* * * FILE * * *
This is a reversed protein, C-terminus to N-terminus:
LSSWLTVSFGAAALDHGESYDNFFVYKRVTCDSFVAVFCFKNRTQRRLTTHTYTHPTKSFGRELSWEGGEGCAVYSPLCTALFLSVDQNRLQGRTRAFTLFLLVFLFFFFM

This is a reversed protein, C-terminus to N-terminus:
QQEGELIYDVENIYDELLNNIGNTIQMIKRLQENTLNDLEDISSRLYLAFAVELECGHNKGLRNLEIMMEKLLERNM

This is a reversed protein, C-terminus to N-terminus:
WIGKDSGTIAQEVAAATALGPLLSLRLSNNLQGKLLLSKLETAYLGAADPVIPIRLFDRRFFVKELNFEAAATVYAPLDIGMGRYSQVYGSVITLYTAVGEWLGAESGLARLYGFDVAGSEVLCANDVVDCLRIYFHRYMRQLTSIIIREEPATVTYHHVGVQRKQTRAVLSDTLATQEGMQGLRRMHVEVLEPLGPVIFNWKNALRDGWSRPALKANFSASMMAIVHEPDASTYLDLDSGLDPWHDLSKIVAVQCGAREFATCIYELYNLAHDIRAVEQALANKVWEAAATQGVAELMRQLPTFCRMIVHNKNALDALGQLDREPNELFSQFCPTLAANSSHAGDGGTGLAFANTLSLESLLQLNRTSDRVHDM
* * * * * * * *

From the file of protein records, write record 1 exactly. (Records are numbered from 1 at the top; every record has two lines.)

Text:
This is a reversed protein, C-terminus to N-terminus:
LSSWLTVSFGAAALDHGESYDNFFVYKRVTCDSFVAVFCFKNRTQRRLTTHTYTHPTKSFGRELSWEGGEGCAVYSPLCTALFLSVDQNRLQGRTRAFTLFLLVFLFFFFM